Another popular thing to do is turn off DNS queries.  If you make a typo at the command line, the router will assume that you are trying to telnet to a host.  By default with no DNS servers specified, it will then do a broadcast twice trying to find a DNS server.  This can delay you for 30 seconds to a minute which when you are in a network downtime scenario is very annoying.  To disable this ‘feature’ simply add this to your configuration

no ip-domain lookup

And you’ll never have to worry about this!

cisco router guide

So from the last article I thought I’d go over some basic stuff about cisco routers…

And expect more to change as I go through this some more.

So I thought I’d go through something incredibly elaborate

and for the fun of it.

I’ve been playing with the latest release of dynamips (0.2.10), and very excitingly it can build for x86_64 OS X!  So I thought I’d build up a good sized network, much like what I first was exposed to when I started doing cisco networking back in the 1990’s.

Sadly I didn’t hold onto any IOS from back then, so I’m using something much newer, 12.2.  Back then I actually had some IGS stuff with version 9, and bunch of stuff on version 10 & 11.  For the most part I was lucky to use a 7513 as my wan core router, a 7200 for an access router, and 5500’s as my core route/switch fabric with ATM.  It was … very complicated for the day.

To get the ball rolling, I thought I would build out a core site, with a user & server VLAN (voip was a dream back then), and two sites connected via frame relay.  The protocols I most care about will be IPX/SPX and TCP/IP.  I was thinking of porting back the UDP patches for Qemu to version 0.90 so I could run Netware 3.12 in the mix, but honestly it is just easier to use the Netware file & print services for NT 4.0.

So along with the dynamips program, I’m using the obsolete (and easier to configure IMHO) dynagen program.

I’ve fed it a configuration like this:

autostart = False

[localhost]

[[7200]]
image = C7200-JS.BIN
npe = npe-400
ram = 160
idlepc = 0x60529c84
disk0 = 0
mmap = False
ghostios = True

[[ROUTER corertr1]]
model = 7200
slot1 = PA-8E
F0/0 = coresw1 1
E1/0 = coresw1 3
E1/1 = coresw1 8

[[ROUTER corewan1]]
model = 7200
slot1 = PA-8T
F0/0 = coresw1 2
s1/0 = F1 1
configuration = ”

[[ROUTER nycrtr1]]
model = 7200
slot1 = PA-4T+
f0/0 = nycsw1 1
s1/0 = F1 2
configuration = ”

[[ROUTER hkgrtr1]]
model = 7200
slot1 = PA-4T+
f0/0 = hkgsw1 1
s1/0 = F1 3
configuration = ”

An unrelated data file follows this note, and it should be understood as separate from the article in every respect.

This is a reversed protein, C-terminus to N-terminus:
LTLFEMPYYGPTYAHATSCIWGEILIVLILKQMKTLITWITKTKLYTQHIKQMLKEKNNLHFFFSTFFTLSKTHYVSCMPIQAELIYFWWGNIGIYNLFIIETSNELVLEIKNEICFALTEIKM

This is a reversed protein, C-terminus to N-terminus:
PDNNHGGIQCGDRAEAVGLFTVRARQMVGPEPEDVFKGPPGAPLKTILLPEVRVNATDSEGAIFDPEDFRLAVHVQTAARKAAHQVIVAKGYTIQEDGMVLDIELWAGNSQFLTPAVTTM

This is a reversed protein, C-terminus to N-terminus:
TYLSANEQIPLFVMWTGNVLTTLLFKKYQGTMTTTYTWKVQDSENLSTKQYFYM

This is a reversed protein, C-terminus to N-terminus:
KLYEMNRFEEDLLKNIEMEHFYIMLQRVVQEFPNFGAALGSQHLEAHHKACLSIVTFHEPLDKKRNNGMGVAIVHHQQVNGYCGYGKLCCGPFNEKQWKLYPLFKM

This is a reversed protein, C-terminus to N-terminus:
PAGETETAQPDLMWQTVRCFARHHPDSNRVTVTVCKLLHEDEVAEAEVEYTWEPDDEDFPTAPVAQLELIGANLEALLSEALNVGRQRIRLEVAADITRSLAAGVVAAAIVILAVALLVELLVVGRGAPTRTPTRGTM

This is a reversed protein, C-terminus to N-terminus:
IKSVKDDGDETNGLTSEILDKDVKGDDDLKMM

#Frame relay switch
[[FRSW F1]]
1:102 = 2:201
1:103 = 3:301

#Core ethernet
#vlan 5 WAN
#vlan 6 server
# 4 FPNW-DC 138.1.1.10
#vlan 7 workstation
[[ethsw coresw1]]
1 = access 5
2 = access 5
3 = access 6
4 = access 6 NIO_udp:41300:127.0.0.1:51300
5 = access 6 NIO_udp:41301:127.0.0.1:51301
6 = access 6 NIO_udp:41302:127.0.0.1:51302
7 = access 6 NIO_udp:41303:127.0.0.1:51303
8 = access 7
9 = access 7 NIO_udp:41304:127.0.0.1:51304

[[ethsw nycsw1]]
1 = access 1
2 = access 1 NIO_udp:41305:127.0.0.1:51305

[[ethsw hkgsw1]]
1 = access 1
2 = access 1 NIO_udp:41306:127.0.0.1:51306

Screen Shot 2013-09-18 at 10.21.03 PM

Or something like this

Ok, now this may look complicated, but in all reality it really isn’t.  It is always a good thing to keep track of what network addresses you are going to use, so here is my chart:

 

Description IPX IP Mask
CORE
FA0/0 Wan Interconnect C0000001 138.1.0.5 255.255.255.0
Eth1/0 Server C0010001 138.1.1.1 255.255.255.0
Eth1/1 User C0010002 138.1.10.1 255.255.255.0
WAN
Fa0/0 Wan Interconnect C0000001 138.1.0.6 255.255.255.0
S1/0.102 New York PVC A0000001 135.0.0.5 255.255.255.252
S1/0.103 Hong Kong PVC A0000002 135.0.0.1 255.255.255.252
New York
Fa0/0 User C10000001 136.2.0.1 255.255.255.0
S1/0.201 Core PVC 201 A0000001 135.0.0.6 255.255.255.252
Hong Kong
Fa0/0 User C20000001 136.1.0.1 255.255.255.0
S1/0.301 Core PVC 301 A0000002 135.0.0.2 255.255.255.252

For simplicities sake for the routers & IOS I’m using 7200’s everywhere.  The 7200 is a good router with plenty of slots, so it fits my needs just fine.  I suppose I could track down a 2600 or 1700 IOS image, and use them for the access sites, but for now it doesn’t matter.  Mostly because of the ghostios image option where the same memory map can be shared between routers, and of course my Mac Pro has 16GB of RAM.

Now the exciting part of this configuration is that I can easily connect in Qemu 1.6.0 processes to this configuration, allowing me to test the network out in its entirety.  Even better thanks to it being UDP, I can reboot and restart the Qemu or router processes at will.

Naturally like any test scenario, I should spell out some goals, along with some applications that I hope to be able to run.  So to start, a simple setup with an NT 4.0 server with the FPNW services setup.  To run Qemu to attach to the first port on the server VLAN in the core switch I start Qemu like this:

./qemu/qemu-system-i386 -cpu pentium -L ./qemu/pc-bios/ -m 64 -hda FPNW-DC.vmdk -net nic,model=pcnet -net nic,model=ne2k_isa -net socket,udp=localhost:41300,localaddr=0.0.0.0:51300

And from there by changing the UDP numbers I can easily jump VLANs.  Fun.  The major thing is that each additional instance of Qemu will need a unique MAC address, so additional instances should be run like this…

./qemu/qemu-system-i386 -L ./qemu/pc-bios/ -m 16 -net nic,model=pcnet,macaddr=00:11:22:33:44:55 -net socket,udp=localhost:41304,localaddr=0.0.0.0:51304  -fda nwclient-pcnet.vfd

So maybe I should launch into some big diatribe on cisco routers, networking and the rest of the fun stuff.  And maybe I will.

I think the next article will be an anchor page for various topics of what I’m going to get into, and from there evolve my network from the mid 90’s before the internet craze into something far more modern.  And of course a page going over the scope of what I hope to create.